Writer: David Chavez
The Round Up
Former NMSU and NFL quarterback Charley Johnson will take over as acting head coach at NMSU to help in the transition between head coaches after the firing of Head Coach Hal Mumme on Dec. 2. Johnson is a chemical engineering professor at NMSU.
Following is a profile about Johnson, written by David Chavez and published in the Oct. 27, 2008 issue of The Round Up.
Former Aggie great and NFL QB stays true to NMSU roots
As the Aggies vie for their first bowl appearance in 47 years, the last quarterback to lead NMSU to a bowl game still is as much a part of the university as he was nearly a half-century ago.
Charley Johnson played for NMSU from 1958 to 1960 and, in the process, led the Aggies to consecutive Sun Bowl appearances. After graduating from NMSU, Johnson played quarterback for 15 years in the NFL and earned a doctorate in chemical engineering while in the pros. These two astounding and contrasting achievements make him one of only a handful of NFL players to go on and earn a Ph.D.
Today, Johnson is a professor in the Chemical Engineering department at NMSU.
“Some students know that I played football,” Johnson said, “but for the most part, I don’t mention my football career unless someone asks me about it. It’s not something I lead with.”
At first glimpse, Johnson appears as any other professor, a faculty member students walk past a hundred times to and from classes near the horseshoe at New Mexico State University. His office is tucked away in the chemical and mechanical engineering building, half a mile away from Aggie Memorial Stadium where the name, “Charley Johnson,” and the number “33” stands on the Stan Fulton Center wall.
Johnson was born in 1938 in Big Spring, Texas. His hobbies growing up were playing sports. A natural athlete, Johnson was the quarterback at Big Spring High School and was a standout basketball player as well. He graduated from high school in 1956 and headed to a junior college in Kerrville, Texas on a football scholarship.
In a twist of fate, the junior college dropped the football program after just one year and Johnson was forced to play basketball.
“During a Christmas tournament, New Mexico State head basketball coach Presley Askew approached me and offered me a basketball scholarship at NMSU,” Johnson said.
It’s odd that Johnson would come to the school where he became a football star on a basketball scholarship.
Johnson transferred to NMSU and finished out the 1958 season playing basketball for the Aggies. Johnson’s heart was always on the gridiron, though. He tried out for the New Mexico State football team in the spring and his life would never be the same.
By the time football season rolled around, Johnson was named the starting quarterback. With his wife Barbara at his side, he was at the top of the world as a young star quarterback for a rising football program in Southern New Mexico.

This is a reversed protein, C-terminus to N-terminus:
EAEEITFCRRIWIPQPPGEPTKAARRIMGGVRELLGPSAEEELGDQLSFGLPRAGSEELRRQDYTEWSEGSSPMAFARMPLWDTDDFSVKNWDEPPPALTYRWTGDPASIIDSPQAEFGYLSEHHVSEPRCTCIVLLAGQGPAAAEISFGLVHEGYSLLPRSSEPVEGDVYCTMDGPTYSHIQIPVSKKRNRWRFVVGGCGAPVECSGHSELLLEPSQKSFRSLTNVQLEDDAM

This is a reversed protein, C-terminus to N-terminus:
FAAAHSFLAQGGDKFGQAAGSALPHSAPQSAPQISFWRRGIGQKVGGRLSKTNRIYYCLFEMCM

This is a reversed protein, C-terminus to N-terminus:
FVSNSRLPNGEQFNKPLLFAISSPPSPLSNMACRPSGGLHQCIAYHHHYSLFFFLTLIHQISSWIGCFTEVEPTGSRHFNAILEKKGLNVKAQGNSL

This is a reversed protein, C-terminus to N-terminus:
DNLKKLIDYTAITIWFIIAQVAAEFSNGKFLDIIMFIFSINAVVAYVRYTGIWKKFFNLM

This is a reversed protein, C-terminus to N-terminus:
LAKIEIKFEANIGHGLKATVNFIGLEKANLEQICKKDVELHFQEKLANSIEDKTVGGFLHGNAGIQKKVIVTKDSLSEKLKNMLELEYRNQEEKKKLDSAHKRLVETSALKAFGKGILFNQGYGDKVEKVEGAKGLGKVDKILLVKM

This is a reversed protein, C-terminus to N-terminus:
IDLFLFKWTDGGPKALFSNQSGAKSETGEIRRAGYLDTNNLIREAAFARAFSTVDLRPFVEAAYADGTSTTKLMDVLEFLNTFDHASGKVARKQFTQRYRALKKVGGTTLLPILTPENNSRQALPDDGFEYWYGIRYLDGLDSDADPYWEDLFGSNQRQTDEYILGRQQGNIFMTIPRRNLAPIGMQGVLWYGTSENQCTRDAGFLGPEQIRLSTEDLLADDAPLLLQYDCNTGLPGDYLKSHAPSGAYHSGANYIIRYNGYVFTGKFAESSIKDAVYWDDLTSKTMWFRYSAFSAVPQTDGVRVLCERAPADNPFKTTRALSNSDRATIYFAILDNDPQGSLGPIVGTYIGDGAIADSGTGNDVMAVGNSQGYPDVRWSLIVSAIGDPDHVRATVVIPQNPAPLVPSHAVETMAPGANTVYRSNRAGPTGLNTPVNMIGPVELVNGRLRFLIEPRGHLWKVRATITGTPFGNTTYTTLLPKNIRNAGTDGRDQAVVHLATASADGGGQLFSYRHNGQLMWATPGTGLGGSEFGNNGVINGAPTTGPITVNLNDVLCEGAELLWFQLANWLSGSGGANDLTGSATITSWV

In his three years as the Aggie quarterback, Johnson tallied a 23-9 record and led the Aggies to the Sun Bowl in ’59 and ’60 where he won MVP both years. He is the only player to date to win two Sun Bowl MVP awards consecutively.
Johnson graduated with a BS in chemical engineering from New Mexico State in 1961, but instead of working for an engineering firm, he was drafted by the St. Louis Cardinals as the 109th pick in the 1961 NFL draft.
Johnson got off to a quick start in his NFL career. He made the NFL Pro Bowl in just his second season as the Cardinals quarterback. The brutal NFL game would quickly take its toll on Johnson’s body.
“I was banged up quite a bit. I sat out a bunch because of a shoulder and knee injury.” Johnson said. “It definitely hurt financially.”
Barbara said it was difficult raising children with a husband in the NFL, but it was all they knew. In 15 years, Johnson played for three different teams. The moving was hard on the family, particularly the children.
“The last years he was in Denver, it was hard for the kids,” Barbara said. “They had a hard time changing schools. My daughter’s best friend had a new best friend after we came back. It really hurt our son because he started playing football in junior high.”
During that time, Barbara said Charley helped keep the family together through strong faith.
“We are very religious,” Barbara Johnson said.
A strong faith may have helped keep his family strong, but no faith was strong enough to protect him from the more violent NFL game. Injuries in the ’67 and ’68 seasons would limit him to play just 12 out of the 28 games during the two seasons.
While, Johnson was in the healing process for his body, he decided to continue his education. Johnson juggled family life and the scrutiny of pro football while earning a MS and Ph.D degrees from Washington University in St. Louis.
“My parents really supported me to go back to school,” Johnson said of his decision to return to college after a distinguished NFL career. “Plus, I had the money.”
Johnson would play out the remainder of his career with the Houston Oilers for two years and the Denver Broncos for the last four years.
In 1973, Johnson threw for more than 2,400 yards and was named AFC All-Conference. He retired in 1975 as one of the most efficient quarterbacks in Bronco’s history and is in the Bronco Ring of Fame among players such as John Elway and Terrell Davis.
Twenty-five years after Johnson took his last snap in the NFL, he returned to where it all began. Johnson was hired as a professor and became Chemical Engineering Department Head at New Mexico State in 2000.
Today, Johnson still roams the campus where it all started for him nearly 50 years ago and is a strong supporter of NMSU football.